Parties unite over need for probe into Blue HouseIn a rare show of unity, parties from both ends of the political spectrum are stressing the need to kick off a probe into the allegations raised by Shin Jae-min, the Finance Ministry’s ex-bureaucrat who accused the Moon Jae-in administration of misconduct last month.
The parties are keen to get to the bottom of Shin’s accusation that the Moon administration forced the Finance Ministry in late 2017 to issue 4 trillion won ($3.6 billion) of deficit-covering bonds despite objection from the ministry, which feared an increase to the national debt.
Shin claims the decision was aimed at making the former right-leaning Park Geun-hye administration look inept in fiscal governance. The Finance Ministry denied that and asked prosecutors to investigate the 32-year-old for leaking confidential information on YouTube about his time in the public service.
Sohn Hak-kyu, chairman of the minor right-wing Bareunmirae Party, said Monday that the allegation about deficit-covering bonds was a “severe issue” in terms of governance and underscored that a parliamentary probe or hearing should be held to summon witnesses by legal force and hold them criminally accountable in case they commit perjury.
“The essence of this case is whether the Blue House forced the Ministry of Economy and Finance to make the former government’s debt-to-GDP ratio look high,” said Sohn, reiterating Shin’s claim. “It’s no ordinary issue that the Blue House tried to increase national debt and make the former government responsible for it when tax revenues were actually thriving.”
Sohn blamed the Moon administration for making a “bad political judgement” and said the domestic economy is now struggling due to it.
The main opposition Liberty Korea Party’s floor leader, Rep. Na Kyung-won, accused the Blue House of trying to cover up the truth by framing Shin as a con man on Monday. Na said the Finance Ministry should remove its request that the prosecution indict its former employee for leaking confidential information.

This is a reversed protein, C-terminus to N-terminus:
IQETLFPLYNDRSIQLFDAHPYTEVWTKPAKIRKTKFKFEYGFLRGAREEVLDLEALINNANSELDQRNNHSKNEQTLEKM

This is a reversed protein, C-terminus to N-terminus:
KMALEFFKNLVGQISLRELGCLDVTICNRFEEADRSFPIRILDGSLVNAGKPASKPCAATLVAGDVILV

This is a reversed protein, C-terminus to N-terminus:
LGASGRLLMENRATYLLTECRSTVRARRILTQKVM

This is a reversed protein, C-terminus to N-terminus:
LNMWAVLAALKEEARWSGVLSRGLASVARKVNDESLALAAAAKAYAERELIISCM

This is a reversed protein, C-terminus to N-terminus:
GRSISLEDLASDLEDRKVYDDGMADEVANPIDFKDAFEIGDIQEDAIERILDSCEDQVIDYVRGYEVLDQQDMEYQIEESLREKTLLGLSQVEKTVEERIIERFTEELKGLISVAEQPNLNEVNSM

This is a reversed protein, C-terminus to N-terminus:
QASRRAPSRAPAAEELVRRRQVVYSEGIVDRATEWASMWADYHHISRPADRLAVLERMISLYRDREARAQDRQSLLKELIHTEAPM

Last Friday, Na said the parliamentary Strategy and Finance Committee and the National Policy Committee should convene meetings on the deficit-covering bond issue.
The minor liberal Party for Democracy and Peace said on the same day that it would establish a committee within the party to discover the truth about Shin’s accusations and come up with ways to protect whistle-blowers.
The progressive Justice Party said Saturday that the National Assembly has a “definite role” to investigate what’s right and wrong in Shin’s assertions and that, if necessary, a Strategy and Finance Committee meeting should be held to ask Finance Ministry officials about the issue.
Other accusations Shin brought up late last month were that the Blue House tried to change the chief executive of Korea Tobacco & Ginseng (KT&G) and local newspaper Seoul Shinmun, despite the fact they are both private companies.
BY LEE SUNG-EUN [firstname.lastname@example.org]
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